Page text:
Now that I have updated you on kittens and winners, let’s get back to the serious business (so serious there is no picture in this post) of talking about books. As you may have seen, my recent reading of Anthony Trollope’s ‘The Warden’ didn’t really go too well. What I found interesting was that having finished the book and not really having enjoyed it, I didn’t mind saying exactly how I felt (though hopefully backing the up my reasons rather than lazily saying ‘I really, really disliked it’) because the author was dead and the book is a ‘classic’. AJ however, and I hope he won’t mind me sharing this with you, had the complete opposite reaction to me. He felt that because the book has been read, taught and learnt by so many academics out there he felt that regardless of whether he liked it or not, people would judge him if he slated it or not deem his opinion of worth if it wasn’t written to an academic level. These two polar reactions made me wonder if, because as bloggers and not academics in this field, are we really entitled/qualified/at liberty to critique ‘canon classics’ or indeed books in general?
I think we are. Not in an arrogant way or ‘I read so I can say what I like’ way, though there is an element of truth to that with anyone who reads no matter how little or how much because of our tastes, and not in an anti academic way either. I just believe, and my mother is an English teacher and agrees with this, that what qualifies you to have an opinion (be it at a book group, a random chat about books over a coffee, blogs posts or reviews wherever) is if you read and can compare and contrast, and most importantly back up and validate, your reasons one way or the other. An opinion is an opinion after all, I think it’s an informed critique if it is fairly backed up – be it pro or con. No?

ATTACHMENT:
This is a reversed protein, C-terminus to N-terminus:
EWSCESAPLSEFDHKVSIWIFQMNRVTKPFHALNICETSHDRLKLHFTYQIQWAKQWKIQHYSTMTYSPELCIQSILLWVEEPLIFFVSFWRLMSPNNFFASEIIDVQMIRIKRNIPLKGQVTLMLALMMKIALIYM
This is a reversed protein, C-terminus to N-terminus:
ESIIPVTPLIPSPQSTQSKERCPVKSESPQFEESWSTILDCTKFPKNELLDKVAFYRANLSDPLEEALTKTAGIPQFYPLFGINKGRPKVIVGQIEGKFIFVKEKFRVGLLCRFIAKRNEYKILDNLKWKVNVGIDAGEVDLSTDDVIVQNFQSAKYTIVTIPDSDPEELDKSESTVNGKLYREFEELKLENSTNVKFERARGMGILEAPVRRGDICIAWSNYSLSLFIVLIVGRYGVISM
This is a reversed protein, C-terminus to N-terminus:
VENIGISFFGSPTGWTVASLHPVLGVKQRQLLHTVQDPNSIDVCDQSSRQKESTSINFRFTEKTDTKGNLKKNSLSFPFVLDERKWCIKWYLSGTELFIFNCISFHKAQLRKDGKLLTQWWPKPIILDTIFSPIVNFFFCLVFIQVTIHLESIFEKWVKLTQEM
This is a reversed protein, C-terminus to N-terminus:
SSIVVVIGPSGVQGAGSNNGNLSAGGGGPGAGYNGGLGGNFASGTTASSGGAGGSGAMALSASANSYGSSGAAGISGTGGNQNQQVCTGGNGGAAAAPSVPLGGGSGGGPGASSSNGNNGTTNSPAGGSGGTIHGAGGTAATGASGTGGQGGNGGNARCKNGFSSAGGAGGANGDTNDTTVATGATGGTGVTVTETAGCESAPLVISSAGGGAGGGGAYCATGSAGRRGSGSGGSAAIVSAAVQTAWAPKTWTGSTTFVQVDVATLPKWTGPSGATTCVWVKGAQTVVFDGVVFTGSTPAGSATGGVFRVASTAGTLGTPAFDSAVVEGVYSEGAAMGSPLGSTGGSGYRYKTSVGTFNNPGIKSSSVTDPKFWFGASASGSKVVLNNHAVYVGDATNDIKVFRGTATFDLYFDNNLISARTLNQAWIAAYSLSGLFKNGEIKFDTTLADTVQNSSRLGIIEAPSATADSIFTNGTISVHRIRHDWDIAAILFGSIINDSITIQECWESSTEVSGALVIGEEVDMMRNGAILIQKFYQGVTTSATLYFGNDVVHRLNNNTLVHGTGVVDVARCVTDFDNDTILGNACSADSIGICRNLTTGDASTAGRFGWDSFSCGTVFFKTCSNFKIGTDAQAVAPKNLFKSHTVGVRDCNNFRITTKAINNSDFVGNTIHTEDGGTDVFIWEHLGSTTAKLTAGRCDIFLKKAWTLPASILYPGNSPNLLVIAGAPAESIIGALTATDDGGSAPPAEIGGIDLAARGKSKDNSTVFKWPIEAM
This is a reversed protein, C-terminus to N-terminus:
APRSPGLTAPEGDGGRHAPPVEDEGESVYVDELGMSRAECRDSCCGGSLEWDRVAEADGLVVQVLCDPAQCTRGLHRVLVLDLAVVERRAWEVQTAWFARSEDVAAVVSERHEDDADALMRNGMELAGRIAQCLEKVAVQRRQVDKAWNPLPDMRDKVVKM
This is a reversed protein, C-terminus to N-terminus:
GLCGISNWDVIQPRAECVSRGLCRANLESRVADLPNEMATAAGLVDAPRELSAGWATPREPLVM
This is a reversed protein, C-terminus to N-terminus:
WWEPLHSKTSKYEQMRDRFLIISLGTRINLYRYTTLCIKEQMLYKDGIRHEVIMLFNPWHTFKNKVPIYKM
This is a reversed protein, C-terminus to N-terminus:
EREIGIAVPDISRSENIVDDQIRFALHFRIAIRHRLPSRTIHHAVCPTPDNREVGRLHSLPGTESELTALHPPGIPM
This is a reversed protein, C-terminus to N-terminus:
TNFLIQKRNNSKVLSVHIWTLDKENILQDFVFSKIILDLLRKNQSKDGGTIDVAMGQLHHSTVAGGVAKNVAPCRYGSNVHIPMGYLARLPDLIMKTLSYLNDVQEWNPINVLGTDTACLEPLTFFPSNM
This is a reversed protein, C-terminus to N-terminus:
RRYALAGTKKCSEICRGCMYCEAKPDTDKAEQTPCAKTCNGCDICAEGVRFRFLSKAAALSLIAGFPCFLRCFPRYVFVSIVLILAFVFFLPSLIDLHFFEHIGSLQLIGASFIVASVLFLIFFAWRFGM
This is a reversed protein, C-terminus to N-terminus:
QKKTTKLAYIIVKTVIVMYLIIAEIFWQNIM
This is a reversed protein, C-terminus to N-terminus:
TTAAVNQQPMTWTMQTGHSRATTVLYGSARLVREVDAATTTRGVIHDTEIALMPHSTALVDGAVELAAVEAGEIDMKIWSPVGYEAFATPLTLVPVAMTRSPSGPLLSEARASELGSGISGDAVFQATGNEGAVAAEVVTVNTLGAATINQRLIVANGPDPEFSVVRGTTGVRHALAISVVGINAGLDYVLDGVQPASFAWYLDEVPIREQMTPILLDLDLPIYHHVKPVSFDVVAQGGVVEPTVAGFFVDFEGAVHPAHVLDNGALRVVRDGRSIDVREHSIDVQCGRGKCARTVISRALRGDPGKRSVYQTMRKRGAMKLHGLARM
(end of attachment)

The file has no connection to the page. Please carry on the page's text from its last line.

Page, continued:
It made me think back to the recent post I did after the whole ‘bloggers versus professional reviewers’ (though shock and horror some people do both, gasp!) and the argument that because – sweeping statement alert – bloggers appear not to be academics and haven’t trained for years and years they don’t really know what they are talking about. Here I want to interject a recent thought I had that a lot of best selling writers didn’t go on writing courses, does that mean they can’t write? Anyway, back to the point I was making. Just because I didn’t study English Literature past GCSE (where I got an A* thank you for asking) doesn’t mean that I can’t decide if I think that Anthony Trollope is, in my eyes, a good or bad writer. I know he has sold thousands and thousands of copies, but so have Dan Brown and Fifty Shades of Grey? But this isn’t about bloggers vs. reviewers or indeed academics vs. non academics, it is more about if people really need a qualification to critics a book and in particular a ‘classic’ novel, though really I think novels overall should be included in this post, so maybe I have gone off on a tangent as usual?!?
I think I am really having a small internal argument with myself here, but one I thought I should discuss/brainstorm/therapeutically write out of my system. After all, no one has come down on me like a tonne of bricks and berated me for not liking him, which I am quite shocked at to be honest, up until now (and actually I would be interested in an academics thoughts on my thoughts – if you know what I mean) but there is still time, ha. So, as I have often skirted around this question over the past five and a bit years on and off, I thought I would ask you this…
What, if any, qualifications do you think someone has to have to critique a book be it a classic or not? I will be intrigued to hear your thoughts.